Now to the second part of the title: how to prevent midair collision between drones and airliners. Couple of months ago, DJI introduced a new model, the Phantom Vision + featuring a unique solution to increase flight safety and prevent accidental flights into restricted areas. Firmware  for the new DJI product line includes No Fly Zones around airports worldwide (Tallahasee Regional Airport is not among them; maybe a software patch would be welcome). How it works, you can see in this video:

If the lawmakers are slow to figure out what can be done to ensure safe operation of UAS, they should apply efficient solutions, such as one DJI uses. Best practice will always be the best, until better appears.

 

How to insure UAS business?

Dear friends,

Although only five months young, dronologista blog has grown and needs a new attire.

As of 1st of September, dronologista.com moves to a new hosting, new address and slightly changes the appearance . Content will remain the same, and dronologista will continue to provide information about non-military drones only.

Enjoy!

With new technology comes new risk. Public fear and skepticism towards UAS has been significant right from the start. However, such systems are being further developed, and are helping humans to accomplish numerous dull, dirty and dangerous tasks. But for general public acceptance, it is necessary to achieve adequate safety standards to mitigate new risks.

AUTONOMOUS VEHICLES: RISKS AND OPPORTUNITIES IN INSURANCE

AUTONOMOUS VEHICLES: RISKS AND OPPORTUNITIES IN INSURANCE. Courtesy of Lloyd’s

Insurance companies can play a vital role here. Their expertise in risk management can facilitate adoption of unmanned technology and development of related safety standards. And unlike lawmakers, they were not caught off guard by the emergence of commercial UAS/UAV. Where regulation and safety standards are yet to be developed, insurers can encourage prudent progress by making their own risk assessments and providing policies for responsible operators, the report says. For example, underwriters at Lloyd’s wrote one of the first motor insurance policies in 1904 and the first aviation cover in 1911, long before today’s liability regimes were put in place. Some of the Lloyd’s underwriters, e.g. Kiln Group Limited are already insuring UAS. Risks being insured include hull loss and third party liability.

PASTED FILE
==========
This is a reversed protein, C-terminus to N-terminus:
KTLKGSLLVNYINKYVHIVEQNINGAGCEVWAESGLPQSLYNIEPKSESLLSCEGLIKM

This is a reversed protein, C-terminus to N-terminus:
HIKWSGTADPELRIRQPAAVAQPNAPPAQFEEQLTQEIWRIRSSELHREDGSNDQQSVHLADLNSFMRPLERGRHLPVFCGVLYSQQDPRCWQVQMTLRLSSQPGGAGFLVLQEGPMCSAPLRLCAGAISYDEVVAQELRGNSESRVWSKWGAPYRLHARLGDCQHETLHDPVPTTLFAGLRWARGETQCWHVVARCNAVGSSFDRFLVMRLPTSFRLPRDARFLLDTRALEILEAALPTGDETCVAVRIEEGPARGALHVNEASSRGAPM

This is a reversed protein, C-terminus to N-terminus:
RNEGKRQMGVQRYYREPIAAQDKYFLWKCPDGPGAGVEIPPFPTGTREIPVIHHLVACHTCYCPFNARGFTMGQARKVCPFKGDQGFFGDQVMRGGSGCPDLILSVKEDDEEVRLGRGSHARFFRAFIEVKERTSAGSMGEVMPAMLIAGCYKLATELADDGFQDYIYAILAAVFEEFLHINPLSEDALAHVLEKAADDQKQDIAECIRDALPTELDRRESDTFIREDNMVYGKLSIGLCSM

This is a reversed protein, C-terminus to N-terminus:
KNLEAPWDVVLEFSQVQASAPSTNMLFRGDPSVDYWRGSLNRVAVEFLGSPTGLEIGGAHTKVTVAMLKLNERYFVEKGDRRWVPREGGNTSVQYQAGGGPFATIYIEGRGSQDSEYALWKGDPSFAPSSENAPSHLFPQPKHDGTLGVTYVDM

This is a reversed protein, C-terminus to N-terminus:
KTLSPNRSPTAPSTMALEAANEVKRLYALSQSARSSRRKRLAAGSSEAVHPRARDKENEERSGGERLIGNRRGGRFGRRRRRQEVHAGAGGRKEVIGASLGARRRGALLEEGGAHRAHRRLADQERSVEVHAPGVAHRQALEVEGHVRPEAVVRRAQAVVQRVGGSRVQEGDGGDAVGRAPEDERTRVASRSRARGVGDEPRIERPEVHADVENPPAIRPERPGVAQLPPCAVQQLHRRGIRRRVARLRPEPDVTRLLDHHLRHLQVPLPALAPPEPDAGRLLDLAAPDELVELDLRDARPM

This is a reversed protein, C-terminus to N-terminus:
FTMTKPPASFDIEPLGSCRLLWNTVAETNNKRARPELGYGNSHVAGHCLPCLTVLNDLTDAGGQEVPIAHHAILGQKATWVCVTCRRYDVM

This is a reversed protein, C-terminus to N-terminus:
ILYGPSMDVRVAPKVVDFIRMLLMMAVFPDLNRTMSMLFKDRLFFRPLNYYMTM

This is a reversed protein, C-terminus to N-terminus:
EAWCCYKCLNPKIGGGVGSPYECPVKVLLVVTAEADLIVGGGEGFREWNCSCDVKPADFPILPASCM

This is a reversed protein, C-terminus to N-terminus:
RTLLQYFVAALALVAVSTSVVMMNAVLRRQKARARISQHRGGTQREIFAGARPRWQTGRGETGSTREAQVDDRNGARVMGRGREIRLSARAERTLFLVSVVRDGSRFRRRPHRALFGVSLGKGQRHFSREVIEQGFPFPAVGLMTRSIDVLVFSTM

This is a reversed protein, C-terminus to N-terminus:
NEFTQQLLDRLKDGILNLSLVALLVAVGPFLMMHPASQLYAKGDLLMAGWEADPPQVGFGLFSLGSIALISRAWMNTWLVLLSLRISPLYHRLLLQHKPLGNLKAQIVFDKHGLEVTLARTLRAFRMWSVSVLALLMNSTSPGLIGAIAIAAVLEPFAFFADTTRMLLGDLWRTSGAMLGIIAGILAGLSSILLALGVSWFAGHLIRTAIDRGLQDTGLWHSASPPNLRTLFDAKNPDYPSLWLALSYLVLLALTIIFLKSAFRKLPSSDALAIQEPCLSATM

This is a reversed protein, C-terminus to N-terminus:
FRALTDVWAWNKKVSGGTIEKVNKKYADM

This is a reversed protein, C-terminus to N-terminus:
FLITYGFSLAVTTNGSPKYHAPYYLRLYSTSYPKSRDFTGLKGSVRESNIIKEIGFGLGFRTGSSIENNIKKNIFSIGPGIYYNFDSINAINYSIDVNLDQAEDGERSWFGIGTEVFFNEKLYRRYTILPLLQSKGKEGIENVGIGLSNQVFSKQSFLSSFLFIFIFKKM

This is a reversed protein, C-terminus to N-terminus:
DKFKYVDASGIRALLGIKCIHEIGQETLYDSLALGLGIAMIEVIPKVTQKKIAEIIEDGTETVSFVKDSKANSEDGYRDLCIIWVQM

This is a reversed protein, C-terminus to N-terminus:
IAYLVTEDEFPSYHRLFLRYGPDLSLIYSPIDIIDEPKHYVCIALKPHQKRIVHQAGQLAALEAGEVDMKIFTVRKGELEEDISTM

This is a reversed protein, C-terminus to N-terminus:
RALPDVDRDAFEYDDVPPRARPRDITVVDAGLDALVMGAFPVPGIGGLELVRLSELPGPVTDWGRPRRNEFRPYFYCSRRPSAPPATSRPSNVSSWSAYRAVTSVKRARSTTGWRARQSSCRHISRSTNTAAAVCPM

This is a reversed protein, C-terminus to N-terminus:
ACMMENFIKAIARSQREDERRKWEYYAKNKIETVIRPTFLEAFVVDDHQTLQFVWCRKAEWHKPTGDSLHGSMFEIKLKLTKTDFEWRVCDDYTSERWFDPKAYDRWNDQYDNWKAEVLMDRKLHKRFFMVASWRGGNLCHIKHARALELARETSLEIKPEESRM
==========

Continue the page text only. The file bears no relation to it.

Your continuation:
Insurance is an important part of any enterprise, and companies that are offering UAS services are not exception. Understanding risks and having a proper mitigation, could be the key component that will make the difference between successful and unsuccessful UAS operators.

Lloyd’s has published recently an excellent report on this topic that you can find here.

Do you know other insurers that are offering products for UAS operators?

Quadcopter failsafe algorithm

Dear friends,

Although only five months young, dronologista blog has grown and needs a new attire.

As of 1st of September, dronologista.com moves to a new hosting, new address and slightly changes the appearance . Content will remain the same, and dronologista will continue to provide information about non-military drones only.

Enjoy!

Safety is of paramount importance when it comes to flying objects. Every development in the safety area, whether it is hardware, software or process related is priceless.

One of the recent achievements is a quadcopter safety algorithm that prevents a crash in case of propeller failure.

When a propeller fails, this fail safe routine will recover drone from stall, and keep it in more or less upright position. What is interesting is that the fail safe controller uses existing hardware that is already available on a standard quadcopter, and that it can be implemented as an algorithmic upgrade to existing systems.

Team around Prof. Raffaello D’Andrea designed a system that is likely to become a standard feature on future multirotor designs.

Dronologista hopes that this system can prevent scenes like this from happening.

Video is courtesy of Mr. Mark Mueller.